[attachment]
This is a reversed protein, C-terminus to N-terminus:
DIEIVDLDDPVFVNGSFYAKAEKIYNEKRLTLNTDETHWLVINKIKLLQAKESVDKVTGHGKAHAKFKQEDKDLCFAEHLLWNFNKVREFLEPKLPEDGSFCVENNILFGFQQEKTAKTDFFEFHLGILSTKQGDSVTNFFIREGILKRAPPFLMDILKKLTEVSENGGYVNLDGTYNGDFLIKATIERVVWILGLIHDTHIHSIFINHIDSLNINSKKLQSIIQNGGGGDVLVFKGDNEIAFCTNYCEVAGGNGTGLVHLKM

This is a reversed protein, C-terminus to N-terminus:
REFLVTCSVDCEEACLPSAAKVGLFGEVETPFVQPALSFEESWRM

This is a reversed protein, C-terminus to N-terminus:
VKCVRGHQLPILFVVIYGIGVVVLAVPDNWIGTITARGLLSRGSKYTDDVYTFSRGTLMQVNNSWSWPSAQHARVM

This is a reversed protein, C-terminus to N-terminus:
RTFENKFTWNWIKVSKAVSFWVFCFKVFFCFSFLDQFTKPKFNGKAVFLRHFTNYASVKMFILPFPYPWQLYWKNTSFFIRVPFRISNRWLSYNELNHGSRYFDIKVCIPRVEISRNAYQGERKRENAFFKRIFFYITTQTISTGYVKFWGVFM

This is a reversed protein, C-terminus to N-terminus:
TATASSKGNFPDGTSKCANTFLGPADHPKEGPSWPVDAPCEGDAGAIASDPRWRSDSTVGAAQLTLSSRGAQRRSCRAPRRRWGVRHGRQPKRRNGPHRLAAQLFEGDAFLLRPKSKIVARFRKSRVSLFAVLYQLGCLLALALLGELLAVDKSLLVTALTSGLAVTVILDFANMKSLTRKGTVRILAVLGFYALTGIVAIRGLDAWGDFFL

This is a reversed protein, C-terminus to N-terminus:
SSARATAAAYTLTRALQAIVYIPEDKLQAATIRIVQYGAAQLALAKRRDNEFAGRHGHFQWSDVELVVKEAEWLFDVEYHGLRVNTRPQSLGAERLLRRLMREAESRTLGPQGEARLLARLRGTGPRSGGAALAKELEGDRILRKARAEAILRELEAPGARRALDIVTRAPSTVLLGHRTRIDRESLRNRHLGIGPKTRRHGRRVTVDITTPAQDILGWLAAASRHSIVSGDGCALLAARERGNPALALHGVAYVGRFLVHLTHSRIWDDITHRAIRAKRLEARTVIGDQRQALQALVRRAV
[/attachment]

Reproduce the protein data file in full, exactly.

This is a reversed protein, C-terminus to N-terminus:
DIEIVDLDDPVFVNGSFYAKAEKIYNEKRLTLNTDETHWLVINKIKLLQAKESVDKVTGHGKAHAKFKQEDKDLCFAEHLLWNFNKVREFLEPKLPEDGSFCVENNILFGFQQEKTAKTDFFEFHLGILSTKQGDSVTNFFIREGILKRAPPFLMDILKKLTEVSENGGYVNLDGTYNGDFLIKATIERVVWILGLIHDTHIHSIFINHIDSLNINSKKLQSIIQNGGGGDVLVFKGDNEIAFCTNYCEVAGGNGTGLVHLKM

This is a reversed protein, C-terminus to N-terminus:
REFLVTCSVDCEEACLPSAAKVGLFGEVETPFVQPALSFEESWRM

This is a reversed protein, C-terminus to N-terminus:
VKCVRGHQLPILFVVIYGIGVVVLAVPDNWIGTITARGLLSRGSKYTDDVYTFSRGTLMQVNNSWSWPSAQHARVM

This is a reversed protein, C-terminus to N-terminus:
RTFENKFTWNWIKVSKAVSFWVFCFKVFFCFSFLDQFTKPKFNGKAVFLRHFTNYASVKMFILPFPYPWQLYWKNTSFFIRVPFRISNRWLSYNELNHGSRYFDIKVCIPRVEISRNAYQGERKRENAFFKRIFFYITTQTISTGYVKFWGVFM

This is a reversed protein, C-terminus to N-terminus:
TATASSKGNFPDGTSKCANTFLGPADHPKEGPSWPVDAPCEGDAGAIASDPRWRSDSTVGAAQLTLSSRGAQRRSCRAPRRRWGVRHGRQPKRRNGPHRLAAQLFEGDAFLLRPKSKIVARFRKSRVSLFAVLYQLGCLLALALLGELLAVDKSLLVTALTSGLAVTVILDFANMKSLTRKGTVRILAVLGFYALTGIVAIRGLDAWGDFFL

This is a reversed protein, C-terminus to N-terminus:
SSARATAAAYTLTRALQAIVYIPEDKLQAATIRIVQYGAAQLALAKRRDNEFAGRHGHFQWSDVELVVKEAEWLFDVEYHGLRVNTRPQSLGAERLLRRLMREAESRTLGPQGEARLLARLRGTGPRSGGAALAKELEGDRILRKARAEAILRELEAPGARRALDIVTRAPSTVLLGHRTRIDRESLRNRHLGIGPKTRRHGRRVTVDITTPAQDILGWLAAASRHSIVSGDGCALLAARERGNPALALHGVAYVGRFLVHLTHSRIWDDITHRAIRAKRLEARTVIGDQRQALQALVRRAV